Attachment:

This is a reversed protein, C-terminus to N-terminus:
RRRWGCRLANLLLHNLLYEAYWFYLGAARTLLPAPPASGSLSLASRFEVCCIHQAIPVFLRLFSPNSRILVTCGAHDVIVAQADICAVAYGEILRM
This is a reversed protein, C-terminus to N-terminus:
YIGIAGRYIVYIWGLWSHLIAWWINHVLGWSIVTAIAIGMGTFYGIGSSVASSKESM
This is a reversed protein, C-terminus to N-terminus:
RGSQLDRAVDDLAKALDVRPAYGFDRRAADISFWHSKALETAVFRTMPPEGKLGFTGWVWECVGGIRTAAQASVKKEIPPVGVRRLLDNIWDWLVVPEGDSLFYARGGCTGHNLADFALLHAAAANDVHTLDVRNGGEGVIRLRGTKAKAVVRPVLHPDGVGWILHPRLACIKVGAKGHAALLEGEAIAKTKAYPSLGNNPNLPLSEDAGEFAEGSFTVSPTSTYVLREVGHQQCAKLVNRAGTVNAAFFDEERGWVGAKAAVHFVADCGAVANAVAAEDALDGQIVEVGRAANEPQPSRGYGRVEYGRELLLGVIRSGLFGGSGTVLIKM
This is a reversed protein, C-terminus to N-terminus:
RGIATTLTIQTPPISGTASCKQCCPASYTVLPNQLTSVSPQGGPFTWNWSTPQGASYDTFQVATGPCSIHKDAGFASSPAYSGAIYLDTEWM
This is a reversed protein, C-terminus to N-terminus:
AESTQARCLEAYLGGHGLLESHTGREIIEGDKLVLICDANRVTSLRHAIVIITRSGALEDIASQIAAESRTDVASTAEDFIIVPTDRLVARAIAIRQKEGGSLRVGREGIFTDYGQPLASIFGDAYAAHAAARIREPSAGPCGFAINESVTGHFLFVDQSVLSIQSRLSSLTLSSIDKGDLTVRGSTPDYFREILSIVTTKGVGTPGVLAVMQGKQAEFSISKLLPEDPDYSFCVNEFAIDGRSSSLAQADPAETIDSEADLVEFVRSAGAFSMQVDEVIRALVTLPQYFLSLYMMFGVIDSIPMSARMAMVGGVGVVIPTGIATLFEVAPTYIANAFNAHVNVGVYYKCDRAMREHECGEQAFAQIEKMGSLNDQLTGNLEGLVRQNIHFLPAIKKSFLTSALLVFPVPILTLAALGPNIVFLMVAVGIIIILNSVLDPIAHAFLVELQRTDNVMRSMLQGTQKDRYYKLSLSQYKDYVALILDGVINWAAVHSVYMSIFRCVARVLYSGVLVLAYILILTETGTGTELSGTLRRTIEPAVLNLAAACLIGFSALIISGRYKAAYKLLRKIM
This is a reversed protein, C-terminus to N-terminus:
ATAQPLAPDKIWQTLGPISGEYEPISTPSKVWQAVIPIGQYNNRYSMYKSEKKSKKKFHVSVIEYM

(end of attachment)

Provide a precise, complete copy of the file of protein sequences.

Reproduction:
This is a reversed protein, C-terminus to N-terminus:
RRRWGCRLANLLLHNLLYEAYWFYLGAARTLLPAPPASGSLSLASRFEVCCIHQAIPVFLRLFSPNSRILVTCGAHDVIVAQADICAVAYGEILRM
This is a reversed protein, C-terminus to N-terminus:
YIGIAGRYIVYIWGLWSHLIAWWINHVLGWSIVTAIAIGMGTFYGIGSSVASSKESM
This is a reversed protein, C-terminus to N-terminus:
RGSQLDRAVDDLAKALDVRPAYGFDRRAADISFWHSKALETAVFRTMPPEGKLGFTGWVWECVGGIRTAAQASVKKEIPPVGVRRLLDNIWDWLVVPEGDSLFYARGGCTGHNLADFALLHAAAANDVHTLDVRNGGEGVIRLRGTKAKAVVRPVLHPDGVGWILHPRLACIKVGAKGHAALLEGEAIAKTKAYPSLGNNPNLPLSEDAGEFAEGSFTVSPTSTYVLREVGHQQCAKLVNRAGTVNAAFFDEERGWVGAKAAVHFVADCGAVANAVAAEDALDGQIVEVGRAANEPQPSRGYGRVEYGRELLLGVIRSGLFGGSGTVLIKM
This is a reversed protein, C-terminus to N-terminus:
RGIATTLTIQTPPISGTASCKQCCPASYTVLPNQLTSVSPQGGPFTWNWSTPQGASYDTFQVATGPCSIHKDAGFASSPAYSGAIYLDTEWM
This is a reversed protein, C-terminus to N-terminus:
AESTQARCLEAYLGGHGLLESHTGREIIEGDKLVLICDANRVTSLRHAIVIITRSGALEDIASQIAAESRTDVASTAEDFIIVPTDRLVARAIAIRQKEGGSLRVGREGIFTDYGQPLASIFGDAYAAHAAARIREPSAGPCGFAINESVTGHFLFVDQSVLSIQSRLSSLTLSSIDKGDLTVRGSTPDYFREILSIVTTKGVGTPGVLAVMQGKQAEFSISKLLPEDPDYSFCVNEFAIDGRSSSLAQADPAETIDSEADLVEFVRSAGAFSMQVDEVIRALVTLPQYFLSLYMMFGVIDSIPMSARMAMVGGVGVVIPTGIATLFEVAPTYIANAFNAHVNVGVYYKCDRAMREHECGEQAFAQIEKMGSLNDQLTGNLEGLVRQNIHFLPAIKKSFLTSALLVFPVPILTLAALGPNIVFLMVAVGIIIILNSVLDPIAHAFLVELQRTDNVMRSMLQGTQKDRYYKLSLSQYKDYVALILDGVINWAAVHSVYMSIFRCVARVLYSGVLVLAYILILTETGTGTELSGTLRRTIEPAVLNLAAACLIGFSALIISGRYKAAYKLLRKIM
This is a reversed protein, C-terminus to N-terminus:
ATAQPLAPDKIWQTLGPISGEYEPISTPSKVWQAVIPIGQYNNRYSMYKSEKKSKKKFHVSVIEYM